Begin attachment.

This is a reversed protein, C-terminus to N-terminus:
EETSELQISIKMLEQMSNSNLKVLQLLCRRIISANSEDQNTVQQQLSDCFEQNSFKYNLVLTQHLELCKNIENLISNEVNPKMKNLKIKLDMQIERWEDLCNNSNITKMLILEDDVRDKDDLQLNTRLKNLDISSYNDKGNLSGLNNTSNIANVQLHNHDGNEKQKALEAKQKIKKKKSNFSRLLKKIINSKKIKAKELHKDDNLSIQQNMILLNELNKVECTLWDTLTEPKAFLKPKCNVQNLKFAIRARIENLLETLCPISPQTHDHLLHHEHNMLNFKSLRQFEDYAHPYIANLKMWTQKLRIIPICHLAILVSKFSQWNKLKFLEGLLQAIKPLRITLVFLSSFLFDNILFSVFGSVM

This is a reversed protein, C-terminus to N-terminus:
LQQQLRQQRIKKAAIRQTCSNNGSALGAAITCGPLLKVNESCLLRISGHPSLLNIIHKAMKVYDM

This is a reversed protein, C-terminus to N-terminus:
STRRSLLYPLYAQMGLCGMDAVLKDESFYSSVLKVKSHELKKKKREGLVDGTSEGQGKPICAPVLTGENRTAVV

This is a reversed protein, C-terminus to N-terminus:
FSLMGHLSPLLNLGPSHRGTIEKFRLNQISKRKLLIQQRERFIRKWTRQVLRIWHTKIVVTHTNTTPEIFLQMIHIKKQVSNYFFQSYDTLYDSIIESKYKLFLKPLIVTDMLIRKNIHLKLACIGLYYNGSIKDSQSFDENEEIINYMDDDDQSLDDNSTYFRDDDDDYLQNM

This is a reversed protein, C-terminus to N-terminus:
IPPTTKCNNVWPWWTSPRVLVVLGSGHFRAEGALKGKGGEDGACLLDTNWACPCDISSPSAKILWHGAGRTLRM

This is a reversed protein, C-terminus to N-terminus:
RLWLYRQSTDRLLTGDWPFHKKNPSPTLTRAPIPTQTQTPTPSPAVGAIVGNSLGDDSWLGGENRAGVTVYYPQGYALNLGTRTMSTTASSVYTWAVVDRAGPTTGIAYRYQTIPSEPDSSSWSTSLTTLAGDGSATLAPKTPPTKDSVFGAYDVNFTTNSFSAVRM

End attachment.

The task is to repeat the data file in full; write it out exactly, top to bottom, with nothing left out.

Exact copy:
This is a reversed protein, C-terminus to N-terminus:
EETSELQISIKMLEQMSNSNLKVLQLLCRRIISANSEDQNTVQQQLSDCFEQNSFKYNLVLTQHLELCKNIENLISNEVNPKMKNLKIKLDMQIERWEDLCNNSNITKMLILEDDVRDKDDLQLNTRLKNLDISSYNDKGNLSGLNNTSNIANVQLHNHDGNEKQKALEAKQKIKKKKSNFSRLLKKIINSKKIKAKELHKDDNLSIQQNMILLNELNKVECTLWDTLTEPKAFLKPKCNVQNLKFAIRARIENLLETLCPISPQTHDHLLHHEHNMLNFKSLRQFEDYAHPYIANLKMWTQKLRIIPICHLAILVSKFSQWNKLKFLEGLLQAIKPLRITLVFLSSFLFDNILFSVFGSVM

This is a reversed protein, C-terminus to N-terminus:
LQQQLRQQRIKKAAIRQTCSNNGSALGAAITCGPLLKVNESCLLRISGHPSLLNIIHKAMKVYDM

This is a reversed protein, C-terminus to N-terminus:
STRRSLLYPLYAQMGLCGMDAVLKDESFYSSVLKVKSHELKKKKREGLVDGTSEGQGKPICAPVLTGENRTAVV

This is a reversed protein, C-terminus to N-terminus:
FSLMGHLSPLLNLGPSHRGTIEKFRLNQISKRKLLIQQRERFIRKWTRQVLRIWHTKIVVTHTNTTPEIFLQMIHIKKQVSNYFFQSYDTLYDSIIESKYKLFLKPLIVTDMLIRKNIHLKLACIGLYYNGSIKDSQSFDENEEIINYMDDDDQSLDDNSTYFRDDDDDYLQNM

This is a reversed protein, C-terminus to N-terminus:
IPPTTKCNNVWPWWTSPRVLVVLGSGHFRAEGALKGKGGEDGACLLDTNWACPCDISSPSAKILWHGAGRTLRM

This is a reversed protein, C-terminus to N-terminus:
RLWLYRQSTDRLLTGDWPFHKKNPSPTLTRAPIPTQTQTPTPSPAVGAIVGNSLGDDSWLGGENRAGVTVYYPQGYALNLGTRTMSTTASSVYTWAVVDRAGPTTGIAYRYQTIPSEPDSSSWSTSLTTLAGDGSATLAPKTPPTKDSVFGAYDVNFTTNSFSAVRM